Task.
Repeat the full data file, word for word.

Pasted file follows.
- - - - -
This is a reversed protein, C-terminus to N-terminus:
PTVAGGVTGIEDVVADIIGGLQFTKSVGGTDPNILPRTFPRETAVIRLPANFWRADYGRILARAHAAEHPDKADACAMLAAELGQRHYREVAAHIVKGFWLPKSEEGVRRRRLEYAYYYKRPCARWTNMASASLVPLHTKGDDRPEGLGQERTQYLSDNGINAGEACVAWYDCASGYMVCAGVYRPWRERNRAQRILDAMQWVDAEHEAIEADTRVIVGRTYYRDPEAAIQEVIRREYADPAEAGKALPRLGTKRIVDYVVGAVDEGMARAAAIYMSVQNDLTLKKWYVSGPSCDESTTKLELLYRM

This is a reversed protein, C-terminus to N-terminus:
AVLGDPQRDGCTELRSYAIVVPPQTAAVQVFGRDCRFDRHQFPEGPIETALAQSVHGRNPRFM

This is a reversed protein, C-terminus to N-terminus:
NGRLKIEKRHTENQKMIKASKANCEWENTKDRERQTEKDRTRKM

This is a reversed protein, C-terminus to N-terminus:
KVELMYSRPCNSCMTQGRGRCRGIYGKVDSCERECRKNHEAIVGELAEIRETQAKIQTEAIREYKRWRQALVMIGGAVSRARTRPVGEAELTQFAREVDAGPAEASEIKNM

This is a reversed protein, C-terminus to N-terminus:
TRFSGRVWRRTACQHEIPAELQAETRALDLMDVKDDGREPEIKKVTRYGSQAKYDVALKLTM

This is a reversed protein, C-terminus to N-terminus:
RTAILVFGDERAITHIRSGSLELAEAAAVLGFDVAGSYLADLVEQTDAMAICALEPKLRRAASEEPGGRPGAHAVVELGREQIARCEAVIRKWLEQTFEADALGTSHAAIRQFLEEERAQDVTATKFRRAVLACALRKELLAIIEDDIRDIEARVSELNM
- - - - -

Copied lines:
This is a reversed protein, C-terminus to N-terminus:
PTVAGGVTGIEDVVADIIGGLQFTKSVGGTDPNILPRTFPRETAVIRLPANFWRADYGRILARAHAAEHPDKADACAMLAAELGQRHYREVAAHIVKGFWLPKSEEGVRRRRLEYAYYYKRPCARWTNMASASLVPLHTKGDDRPEGLGQERTQYLSDNGINAGEACVAWYDCASGYMVCAGVYRPWRERNRAQRILDAMQWVDAEHEAIEADTRVIVGRTYYRDPEAAIQEVIRREYADPAEAGKALPRLGTKRIVDYVVGAVDEGMARAAAIYMSVQNDLTLKKWYVSGPSCDESTTKLELLYRM

This is a reversed protein, C-terminus to N-terminus:
AVLGDPQRDGCTELRSYAIVVPPQTAAVQVFGRDCRFDRHQFPEGPIETALAQSVHGRNPRFM

This is a reversed protein, C-terminus to N-terminus:
NGRLKIEKRHTENQKMIKASKANCEWENTKDRERQTEKDRTRKM

This is a reversed protein, C-terminus to N-terminus:
KVELMYSRPCNSCMTQGRGRCRGIYGKVDSCERECRKNHEAIVGELAEIRETQAKIQTEAIREYKRWRQALVMIGGAVSRARTRPVGEAELTQFAREVDAGPAEASEIKNM

This is a reversed protein, C-terminus to N-terminus:
TRFSGRVWRRTACQHEIPAELQAETRALDLMDVKDDGREPEIKKVTRYGSQAKYDVALKLTM

This is a reversed protein, C-terminus to N-terminus:
RTAILVFGDERAITHIRSGSLELAEAAAVLGFDVAGSYLADLVEQTDAMAICALEPKLRRAASEEPGGRPGAHAVVELGREQIARCEAVIRKWLEQTFEADALGTSHAAIRQFLEEERAQDVTATKFRRAVLACALRKELLAIIEDDIRDIEARVSELNM